Welcome back, reader.
Our (relatively speaking) adventure begins again.
We are now in Tallinn, Estonia, having arrived yesterday by ferry from Helsinki, Finland, having arrived there two days earlier by overnight plane from Hong Kong. Hong Kong was 28 degrees, sticky and disturbingly efficient. Helsinki was 4 degrees, and efficient. Tallinn was not very efficient but was quite medieval.
But I am getting a bit ahead.
HK was a great start to the trip, fascinating to wander around and with a couple of iconic places to visit.
We caught the Peak Tram up to Victoria Peak; we caught the Star Ferry across to Kowloon. We went out to Stanley and Repulse bay. We saw the nightly Symphony of Light from Golden Bauhinia Square, but that’s actually more iconic in the promotion than in the event itself.
Generally though, we just wandered around the Island, marveling at the way so many people live and work so well together in such a small space.
Being a Sunday it was interesting to see many groups of Filipino maids sitting around in town. Without any real room of their own (many maid’s rooms are barely big enough for
an adult to lie down) they come downtown to meet their friends, sitting on blankets or sheets of cardboard or on the ground. They play cards or listen to music or talk or sleep, but mainly just get away from their employers for a day.
Perhaps they don’t take full advantage of happy hour. We walked into the bar of our hotel for one drink and walked upstairs a few hours later after 4 pints of beer, 2 gin and tonics and a couple of glasses of wine. It’s not that we intended to stay; the buy one – get one free policy just makes it so hard not to!
All too soon though we were back on the superefficient MTR and the superefficient Airport Express and the interminable overnight flight to Helsinki.
Helsinki was bitterly cold when we arrived just after 6 in the morning. A quick re-arrangement of the luggage – taking most of our clothes out of the bags and putting them on – solved the problem and before long we were exploring the city.
We stayed in Katajanokka, an area just out of the city, in a converted prison. The jail was
coincidentally built in the same style as that in Port Arthur. The district was a fascinating area near a ferry port with many warehouses converted to residences, and new apartment blocks all built in the same style.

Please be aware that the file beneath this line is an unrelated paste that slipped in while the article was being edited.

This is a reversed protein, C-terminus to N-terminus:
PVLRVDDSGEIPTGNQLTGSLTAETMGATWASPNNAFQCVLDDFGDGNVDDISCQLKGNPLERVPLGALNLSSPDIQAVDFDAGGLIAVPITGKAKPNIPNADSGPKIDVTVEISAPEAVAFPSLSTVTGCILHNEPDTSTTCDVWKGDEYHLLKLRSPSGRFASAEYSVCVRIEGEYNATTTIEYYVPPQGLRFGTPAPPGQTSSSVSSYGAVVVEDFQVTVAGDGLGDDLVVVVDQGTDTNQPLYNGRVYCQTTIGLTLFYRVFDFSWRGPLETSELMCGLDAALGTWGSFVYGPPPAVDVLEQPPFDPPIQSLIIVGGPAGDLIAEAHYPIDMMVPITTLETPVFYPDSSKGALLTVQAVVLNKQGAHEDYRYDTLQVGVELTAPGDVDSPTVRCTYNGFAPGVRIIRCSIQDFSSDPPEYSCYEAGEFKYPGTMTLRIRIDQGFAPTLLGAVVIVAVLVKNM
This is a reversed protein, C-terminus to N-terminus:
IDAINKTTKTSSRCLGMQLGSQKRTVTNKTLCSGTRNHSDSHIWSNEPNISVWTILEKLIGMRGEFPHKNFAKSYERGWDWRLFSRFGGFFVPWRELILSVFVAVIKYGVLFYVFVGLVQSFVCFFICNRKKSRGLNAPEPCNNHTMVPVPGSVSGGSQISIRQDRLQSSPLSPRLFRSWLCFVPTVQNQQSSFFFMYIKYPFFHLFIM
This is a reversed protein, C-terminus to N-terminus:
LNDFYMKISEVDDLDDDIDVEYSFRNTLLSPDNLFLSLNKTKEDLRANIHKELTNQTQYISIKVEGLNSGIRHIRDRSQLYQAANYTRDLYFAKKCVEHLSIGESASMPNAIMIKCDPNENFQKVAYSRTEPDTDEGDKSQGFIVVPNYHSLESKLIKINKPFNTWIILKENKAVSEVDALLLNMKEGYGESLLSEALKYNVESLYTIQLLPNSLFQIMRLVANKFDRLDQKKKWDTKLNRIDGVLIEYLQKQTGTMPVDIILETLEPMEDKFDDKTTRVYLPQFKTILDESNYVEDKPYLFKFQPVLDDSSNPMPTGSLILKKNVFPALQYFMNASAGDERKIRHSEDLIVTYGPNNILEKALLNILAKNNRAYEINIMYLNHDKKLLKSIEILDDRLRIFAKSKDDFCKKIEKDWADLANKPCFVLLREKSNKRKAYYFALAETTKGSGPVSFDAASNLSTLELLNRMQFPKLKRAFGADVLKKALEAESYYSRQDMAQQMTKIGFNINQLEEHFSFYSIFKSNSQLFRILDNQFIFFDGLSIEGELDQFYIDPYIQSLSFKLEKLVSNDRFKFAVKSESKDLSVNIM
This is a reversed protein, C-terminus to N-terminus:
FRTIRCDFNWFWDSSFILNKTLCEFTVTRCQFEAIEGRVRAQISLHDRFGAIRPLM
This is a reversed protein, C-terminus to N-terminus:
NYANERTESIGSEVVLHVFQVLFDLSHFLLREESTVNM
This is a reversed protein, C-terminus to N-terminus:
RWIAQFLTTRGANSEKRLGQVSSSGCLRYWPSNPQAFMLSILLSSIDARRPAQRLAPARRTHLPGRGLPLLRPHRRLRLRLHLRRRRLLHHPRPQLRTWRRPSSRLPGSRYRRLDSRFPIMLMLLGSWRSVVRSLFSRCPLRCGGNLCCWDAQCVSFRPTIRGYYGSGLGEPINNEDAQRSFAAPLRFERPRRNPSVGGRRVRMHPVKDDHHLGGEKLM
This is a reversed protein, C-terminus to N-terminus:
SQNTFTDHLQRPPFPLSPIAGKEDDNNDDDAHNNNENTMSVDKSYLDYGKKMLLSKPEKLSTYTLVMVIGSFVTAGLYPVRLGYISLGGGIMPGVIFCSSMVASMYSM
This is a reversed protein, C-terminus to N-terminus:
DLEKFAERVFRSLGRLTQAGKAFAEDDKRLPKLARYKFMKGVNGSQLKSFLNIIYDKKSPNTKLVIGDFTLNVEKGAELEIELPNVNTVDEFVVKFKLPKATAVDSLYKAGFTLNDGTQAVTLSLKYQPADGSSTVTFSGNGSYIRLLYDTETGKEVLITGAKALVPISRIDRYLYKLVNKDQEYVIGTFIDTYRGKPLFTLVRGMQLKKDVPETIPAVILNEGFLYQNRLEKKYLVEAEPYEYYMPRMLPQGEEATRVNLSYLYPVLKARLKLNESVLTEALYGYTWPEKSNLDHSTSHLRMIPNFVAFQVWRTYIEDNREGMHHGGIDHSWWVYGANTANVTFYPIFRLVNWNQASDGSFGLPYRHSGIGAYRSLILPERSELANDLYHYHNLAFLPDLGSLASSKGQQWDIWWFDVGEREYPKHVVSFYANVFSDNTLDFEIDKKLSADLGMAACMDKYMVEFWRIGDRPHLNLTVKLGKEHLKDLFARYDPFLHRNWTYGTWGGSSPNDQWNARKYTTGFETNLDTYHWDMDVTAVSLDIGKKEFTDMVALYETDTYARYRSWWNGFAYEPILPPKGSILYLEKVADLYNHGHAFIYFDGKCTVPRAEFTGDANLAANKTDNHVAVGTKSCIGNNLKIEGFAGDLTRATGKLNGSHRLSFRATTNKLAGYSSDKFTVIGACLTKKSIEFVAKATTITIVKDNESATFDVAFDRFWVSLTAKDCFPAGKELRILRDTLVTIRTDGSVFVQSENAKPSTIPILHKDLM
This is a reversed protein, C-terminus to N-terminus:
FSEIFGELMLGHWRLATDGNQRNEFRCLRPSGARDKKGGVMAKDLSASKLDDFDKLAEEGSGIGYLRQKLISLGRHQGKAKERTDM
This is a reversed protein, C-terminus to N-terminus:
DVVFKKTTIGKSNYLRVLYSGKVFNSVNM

Helsinki’s public transport is very efficient. We caught tram number 3 that took us and a drunk past many of the famous sites. Yes, I know you don’t know of a single famous site in Helsinki; you’ll just have to take our word for it. Suffice it to say there is a cathedral (very beautiful outside, not much inside), some other churches, a Sibelius monument and that’s about it.
The jewel in the crown of Helsinki though is Suomenlinna, an island fortress dating back to the 1700’s and a UNESCO site (for its military architecture or something). It sits just offshore in Helsinki’s harbour. We braved the cold and caught the ferry out and walked the 2 kilometres or so past numerous fortifications out to the “King’s Gate”, so called because the King of Sweden once landed there when Sweden controlled Finland. You wouldn’t blame him if he couldn’t be bothered, but I guess Sweden is pretty cold too.
utter cold and desolation around the gun emplacements seemed completely apt. Clumps of unmelted snow still lay in the sheltered areas. It was a worthwhile few hours but we were soon ready to get back away from the wind and cold.
It was also bewildering coping with the daylight. There is just too much of it, and it isn’t even summer! The sun rises around 5 and sets after 10. It’s funny how the body clock can be so opposed to intoxication during daylight hours.
We then caught the ferry to Tallinn. Tram and bus to the ferry port, coffee while we watched all the other passengers drink pints of beer at 9am, 2 hours smooth sailing (with a beer or two to ease the tension) then cobblestones aplenty as we walked up into Tallinn old town.
Tallinn’s old town is tremendously historic, well-preserved and, as a result, very tourist-centric. It is a great place to wander around.
We did wander, then we went out for dinner, and I lost a crown from one of my teeth. Some people will remember my stories of Boris, the Russian dentist – perhaps the tooth was just following him
back to the fatherland. Anyway, I should still be able to digest enough food to keep me obese for the next few months.
The views from the higher ground in Tallinn old town – the cathedral, the castle - are fascinating. The recent history of Estonia’s (and the other Baltic states') fight to be free of the soviets is utterly amazing.
We took a free guided tour hosted by Carol - a nice girl who was far too young to think very much about any opinions other than her own. Her stories and comments about religion (and there are heaps of churches in old Tallinn, although Estonia is apparently the most atheist county in Europe) would make a bishop shudder. But the thing that showed through most was her obvious pride in the achievement of her country in obtaining a bloodless escape from soviet rule. And she would have been too young to have experienced it first hand.
Three fascinating and different countries – a great start to our next holiday. Please stay with us for more updates.
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